Killbox: It has been tough. Easily the most challenging time we have ever faced in our careers. We both have young families, and it has been very hard during these testing times. Luckily, most of the tracks were in a near enough finished state, so most of it was completed with us both in the sessions. We only have one track on the album that is a pure online collab.

Both of you are DJs, and I know that you often feed off crowds in front of you and fuel your energy and creativity that way. How hard is it for you to release music without testing it in front of the crowd? Did you ever feel insecure about, or second-guessed any of the tracks because of it?
Killbox: This has been one of the most annoying things! Not being able to play these out as they are released is a foreign concept and very frustrating. This is another reason why the staggered releases make much more sense. We’ve never second-guessed any of the tracks though. This is the power of collabs. If you both like it, then you must have faith it will be received positively. Trust the process!

Speaking of lockdowns and quarantines, I know that most artists in today’s world rely heavily on shows and tours, and I can only assume that you have been hit by it as well. How do you cope with it, and where is your main focus now?
Killbox: It has been really tough to have your main source of income taken from you so drastically. There has been no real help from the government for our sector, so staying positive is a challenge. That being said, we have been keeping busy in the studio creating and doing bits around the house that needed doing, like decorating, etc. Spending time with the family and trying to stay motivated in the lab. I know Gareth has always got an arsenal of music ready to go, and I have been busy writing some different tempo/genre bits as well as the usual. It has been cool to not have to write just for the weekend, and only thinking about the dancefloor and being able to explore some different vibes and make the music you want to make on that particular day.

I, for example, have allowed myself to make more melodic-sounding stuff if that’s what I’m in the mood for that day, which I think is healthy. Also, not listening to 100 promos each week has allowed us a certain freedom and not influenced our creative process as we are not making beats JUST for the dancefloor.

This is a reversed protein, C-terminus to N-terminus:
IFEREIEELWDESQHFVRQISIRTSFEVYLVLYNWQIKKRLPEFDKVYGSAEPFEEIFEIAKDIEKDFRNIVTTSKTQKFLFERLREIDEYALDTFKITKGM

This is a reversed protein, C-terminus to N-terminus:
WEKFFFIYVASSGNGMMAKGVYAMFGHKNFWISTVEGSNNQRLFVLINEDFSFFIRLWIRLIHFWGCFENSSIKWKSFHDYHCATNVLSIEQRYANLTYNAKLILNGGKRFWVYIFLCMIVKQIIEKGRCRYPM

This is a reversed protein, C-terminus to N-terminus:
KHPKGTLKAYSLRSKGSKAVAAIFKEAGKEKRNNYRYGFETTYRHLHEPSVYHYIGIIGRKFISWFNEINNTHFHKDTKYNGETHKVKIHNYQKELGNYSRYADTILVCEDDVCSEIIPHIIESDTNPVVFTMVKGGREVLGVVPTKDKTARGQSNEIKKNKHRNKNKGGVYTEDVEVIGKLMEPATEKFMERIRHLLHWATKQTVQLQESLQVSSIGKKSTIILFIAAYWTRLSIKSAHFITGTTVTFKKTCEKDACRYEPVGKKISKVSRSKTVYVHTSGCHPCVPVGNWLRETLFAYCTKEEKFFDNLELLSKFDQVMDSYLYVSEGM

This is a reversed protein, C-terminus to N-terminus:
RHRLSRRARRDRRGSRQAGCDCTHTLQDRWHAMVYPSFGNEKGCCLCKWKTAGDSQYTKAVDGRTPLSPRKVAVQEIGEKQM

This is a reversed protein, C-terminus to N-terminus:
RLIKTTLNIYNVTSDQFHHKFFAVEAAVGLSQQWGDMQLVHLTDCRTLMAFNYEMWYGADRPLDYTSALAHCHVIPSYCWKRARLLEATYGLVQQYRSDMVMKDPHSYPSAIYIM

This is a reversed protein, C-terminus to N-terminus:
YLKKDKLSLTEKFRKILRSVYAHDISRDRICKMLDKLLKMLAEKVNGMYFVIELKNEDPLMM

As artists, but also label owners, do you feel like these past few months can change the way the music industry works, and lead to some new models for everyone in the music business?
Killbox: It has been nice to see fans supporting artists more, whether it’s through buying a tee-shirt, or purchasing tracks through, say Bandcamp, or whatever. I definitely think that consumers are more aware now of how these streaming platforms work, and how artists really get nothing from them, so might be more inclined to help support artists get paid nowadays. There are dubpacks and a few other ideas that can really help put money straight into the artists’ pockets. I think this is the way it needs to go to give more power back to the creators, and not these big corporates. So now more than ever, please support the artists you like.

As I said, you both run your own labels. How challenging is it to be as productive as you are, play so many shows, and run a label? How do you juggle between all these things, and finding time for your family life?
Killbox: I think if you love music and you love producing, you will always want to be writing, or thinking about it, or learning new techniques. So, staying motivated is hard sometimes, but usually, it’s always there, one way or another. You just gotta dig deep sometimes.

With playing shows, you don’t realize how mad it all is until you stop. You just kinda get your head down and get on with it when you’re submerged in it. This pandemic has given us time to reflect on how much we were all travelling around and how lucky we were to have complete freedom. Although it has been nice to not race around like madmen every weekend, we do miss it a lot. Pre-Covid, we were both house husbands during the week as both our wives work, so we get to spend a decent amount of time with the kids. Then at the weekends, it was off flying around doing shows. So, it was kind of like living two separate lives. It’s basically all about balance.

So one last – once shows become a thing again, what’s the first tune you’re gonna spin?
Killbox: ‘NOVA!!